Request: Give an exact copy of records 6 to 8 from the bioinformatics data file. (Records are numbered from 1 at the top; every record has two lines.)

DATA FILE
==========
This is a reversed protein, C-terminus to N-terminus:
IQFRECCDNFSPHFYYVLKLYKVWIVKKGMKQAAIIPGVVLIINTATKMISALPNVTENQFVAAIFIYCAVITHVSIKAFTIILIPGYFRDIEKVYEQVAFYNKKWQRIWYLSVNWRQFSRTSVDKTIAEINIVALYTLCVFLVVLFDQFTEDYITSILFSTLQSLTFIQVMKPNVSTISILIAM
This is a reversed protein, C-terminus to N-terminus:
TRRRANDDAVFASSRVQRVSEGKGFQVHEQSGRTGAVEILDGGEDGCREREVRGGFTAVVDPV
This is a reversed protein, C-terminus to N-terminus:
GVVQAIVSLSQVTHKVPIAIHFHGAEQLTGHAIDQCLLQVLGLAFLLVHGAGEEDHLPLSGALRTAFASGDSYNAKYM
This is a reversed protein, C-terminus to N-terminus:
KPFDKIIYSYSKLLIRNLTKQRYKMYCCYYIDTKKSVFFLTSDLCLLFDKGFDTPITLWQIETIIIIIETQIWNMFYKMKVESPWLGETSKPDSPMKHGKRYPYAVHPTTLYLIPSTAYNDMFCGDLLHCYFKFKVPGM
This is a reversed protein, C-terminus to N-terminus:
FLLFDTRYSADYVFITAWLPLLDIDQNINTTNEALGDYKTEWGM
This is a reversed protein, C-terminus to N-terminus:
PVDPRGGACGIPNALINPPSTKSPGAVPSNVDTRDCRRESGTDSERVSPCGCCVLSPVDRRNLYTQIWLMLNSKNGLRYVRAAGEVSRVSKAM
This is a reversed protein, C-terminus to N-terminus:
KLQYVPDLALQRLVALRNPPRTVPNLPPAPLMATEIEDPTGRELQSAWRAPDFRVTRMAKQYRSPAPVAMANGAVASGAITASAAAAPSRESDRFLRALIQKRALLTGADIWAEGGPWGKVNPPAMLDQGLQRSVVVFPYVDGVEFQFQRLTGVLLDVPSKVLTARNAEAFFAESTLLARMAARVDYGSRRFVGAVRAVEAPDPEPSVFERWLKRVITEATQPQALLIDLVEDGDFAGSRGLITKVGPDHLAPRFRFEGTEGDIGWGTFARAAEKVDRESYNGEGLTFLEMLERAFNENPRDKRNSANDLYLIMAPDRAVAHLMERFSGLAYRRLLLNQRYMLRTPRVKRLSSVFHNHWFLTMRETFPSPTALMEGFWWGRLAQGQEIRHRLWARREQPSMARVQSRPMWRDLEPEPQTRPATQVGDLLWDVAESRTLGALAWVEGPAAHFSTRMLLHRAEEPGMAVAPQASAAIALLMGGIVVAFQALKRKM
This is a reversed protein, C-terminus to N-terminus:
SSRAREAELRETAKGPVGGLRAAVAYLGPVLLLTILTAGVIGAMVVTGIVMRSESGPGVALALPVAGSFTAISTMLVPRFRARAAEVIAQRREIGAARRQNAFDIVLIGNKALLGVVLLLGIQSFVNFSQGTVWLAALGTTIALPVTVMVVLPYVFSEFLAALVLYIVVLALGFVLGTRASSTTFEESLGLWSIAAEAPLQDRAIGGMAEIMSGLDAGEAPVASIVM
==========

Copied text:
This is a reversed protein, C-terminus to N-terminus:
PVDPRGGACGIPNALINPPSTKSPGAVPSNVDTRDCRRESGTDSERVSPCGCCVLSPVDRRNLYTQIWLMLNSKNGLRYVRAAGEVSRVSKAM
This is a reversed protein, C-terminus to N-terminus:
KLQYVPDLALQRLVALRNPPRTVPNLPPAPLMATEIEDPTGRELQSAWRAPDFRVTRMAKQYRSPAPVAMANGAVASGAITASAAAAPSRESDRFLRALIQKRALLTGADIWAEGGPWGKVNPPAMLDQGLQRSVVVFPYVDGVEFQFQRLTGVLLDVPSKVLTARNAEAFFAESTLLARMAARVDYGSRRFVGAVRAVEAPDPEPSVFERWLKRVITEATQPQALLIDLVEDGDFAGSRGLITKVGPDHLAPRFRFEGTEGDIGWGTFARAAEKVDRESYNGEGLTFLEMLERAFNENPRDKRNSANDLYLIMAPDRAVAHLMERFSGLAYRRLLLNQRYMLRTPRVKRLSSVFHNHWFLTMRETFPSPTALMEGFWWGRLAQGQEIRHRLWARREQPSMARVQSRPMWRDLEPEPQTRPATQVGDLLWDVAESRTLGALAWVEGPAAHFSTRMLLHRAEEPGMAVAPQASAAIALLMGGIVVAFQALKRKM
This is a reversed protein, C-terminus to N-terminus:
SSRAREAELRETAKGPVGGLRAAVAYLGPVLLLTILTAGVIGAMVVTGIVMRSESGPGVALALPVAGSFTAISTMLVPRFRARAAEVIAQRREIGAARRQNAFDIVLIGNKALLGVVLLLGIQSFVNFSQGTVWLAALGTTIALPVTVMVVLPYVFSEFLAALVLYIVVLALGFVLGTRASSTTFEESLGLWSIAAEAPLQDRAIGGMAEIMSGLDAGEAPVASIVM